Overall Course Objectives
The aim of the course is to give the students an insight in the functional and species diversity of microorganisms (bacteria, archaea, and microeukaryotes) to understand their positive and negative roles in the environment – including the human body, and their potential application in biotechnology. The course includes an introduction to microbial physiological and ecological concepts valuable to biotechnological, medical, ecological, molecular, and food related disciplines.
- Give an overview of microbial evolutionary diversity.
- Give and overview of microbial physiological diversity.
- Explain the problems associated to classification and species concept of microorganisms.
- Design experiments and explain methods that can be used to identify microorganisms.
- Explain important microbial interactions, including some of the molecular mechanisms underlying these.
- Explain basic microbial ecology – including methods allowing studies of microorganisms in situ.
- Describe commercially important microorganisms and the processes they are used for.
- Evaluate conventions regulating commercial exploitation of microorganisms.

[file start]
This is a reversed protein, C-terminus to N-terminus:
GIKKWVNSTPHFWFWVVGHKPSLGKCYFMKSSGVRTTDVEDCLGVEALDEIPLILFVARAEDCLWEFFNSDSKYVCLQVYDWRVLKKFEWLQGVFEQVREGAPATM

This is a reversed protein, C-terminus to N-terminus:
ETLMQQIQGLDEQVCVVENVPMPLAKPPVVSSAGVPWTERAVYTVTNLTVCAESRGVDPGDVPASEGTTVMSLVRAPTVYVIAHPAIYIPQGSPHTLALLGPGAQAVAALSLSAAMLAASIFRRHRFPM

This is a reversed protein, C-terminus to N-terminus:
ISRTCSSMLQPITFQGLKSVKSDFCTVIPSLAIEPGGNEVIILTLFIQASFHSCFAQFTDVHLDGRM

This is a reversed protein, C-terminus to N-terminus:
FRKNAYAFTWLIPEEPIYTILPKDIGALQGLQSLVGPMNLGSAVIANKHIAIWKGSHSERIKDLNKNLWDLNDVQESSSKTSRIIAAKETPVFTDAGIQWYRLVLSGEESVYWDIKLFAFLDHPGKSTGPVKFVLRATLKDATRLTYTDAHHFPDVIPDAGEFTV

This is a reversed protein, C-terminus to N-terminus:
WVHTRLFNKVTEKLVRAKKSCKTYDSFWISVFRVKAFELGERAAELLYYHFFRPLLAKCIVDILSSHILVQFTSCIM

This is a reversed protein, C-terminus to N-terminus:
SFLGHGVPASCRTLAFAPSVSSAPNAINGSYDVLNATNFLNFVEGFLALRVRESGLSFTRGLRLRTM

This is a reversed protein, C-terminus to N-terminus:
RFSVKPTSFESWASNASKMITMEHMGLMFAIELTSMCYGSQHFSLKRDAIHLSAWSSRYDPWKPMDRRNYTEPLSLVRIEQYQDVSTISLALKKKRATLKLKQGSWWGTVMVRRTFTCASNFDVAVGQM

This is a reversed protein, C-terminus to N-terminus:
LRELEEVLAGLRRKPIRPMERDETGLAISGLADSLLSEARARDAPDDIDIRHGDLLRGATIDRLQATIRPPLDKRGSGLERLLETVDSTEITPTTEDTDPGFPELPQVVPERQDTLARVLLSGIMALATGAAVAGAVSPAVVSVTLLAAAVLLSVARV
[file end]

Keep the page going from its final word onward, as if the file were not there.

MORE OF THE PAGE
- Describe different screening methods for biotechnologically and innovation relevant microorganisms.
- Describe how microorganisms with interesting properties can be isolated from natural samples.
- Prepare a report on a relevant microbiological problem (including defining the purpose) in collaboration with other students at the course.
An overview of microbial biodiversity by going through phylogenetic, taxonomic and physiologic differences and similarities of bacteria, archaea, and eukaryotes – focusing on organisms relevant to biotechnology and biomedicine. The following areas will be covered:
• The species concept. Evolutionary based classification. Description of new species. Phylogeny vs. classical taxonomy.
• Important groups of microorganisms, and their metabolism.
• An overview of biodiversity from individual to ecosystem. Microbial ecology.
• Isolation and identification of microorganisms, and screening for new products/metabolic capabilities.
• Nutritional requirements, and design of media. Bioconsortia, habitats, incubation conditions, and culture collections.
• Biotechnological exploitation of microbial biodiversity.
Lectures, project work and a written report
This course has several elements that the participants can use in DTU’s Study Conference on sustainability, climate technology and the environment (GRØN DYST). More information on http://www.groendyst.dtu.dk/english